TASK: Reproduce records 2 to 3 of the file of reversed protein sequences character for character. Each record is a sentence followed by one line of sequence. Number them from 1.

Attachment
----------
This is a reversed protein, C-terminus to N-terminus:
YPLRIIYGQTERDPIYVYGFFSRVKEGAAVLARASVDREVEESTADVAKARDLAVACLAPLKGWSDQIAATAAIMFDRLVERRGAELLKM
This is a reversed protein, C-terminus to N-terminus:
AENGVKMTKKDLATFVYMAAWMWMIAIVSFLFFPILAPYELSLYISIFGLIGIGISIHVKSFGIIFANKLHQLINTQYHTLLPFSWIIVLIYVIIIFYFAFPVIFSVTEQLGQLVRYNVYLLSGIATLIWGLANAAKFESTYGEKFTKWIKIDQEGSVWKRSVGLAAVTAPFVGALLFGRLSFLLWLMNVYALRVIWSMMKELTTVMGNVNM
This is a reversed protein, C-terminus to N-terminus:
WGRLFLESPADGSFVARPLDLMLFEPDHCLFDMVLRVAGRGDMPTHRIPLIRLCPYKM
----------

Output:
This is a reversed protein, C-terminus to N-terminus:
AENGVKMTKKDLATFVYMAAWMWMIAIVSFLFFPILAPYELSLYISIFGLIGIGISIHVKSFGIIFANKLHQLINTQYHTLLPFSWIIVLIYVIIIFYFAFPVIFSVTEQLGQLVRYNVYLLSGIATLIWGLANAAKFESTYGEKFTKWIKIDQEGSVWKRSVGLAAVTAPFVGALLFGRLSFLLWLMNVYALRVIWSMMKELTTVMGNVNM
This is a reversed protein, C-terminus to N-terminus:
WGRLFLESPADGSFVARPLDLMLFEPDHCLFDMVLRVAGRGDMPTHRIPLIRLCPYKM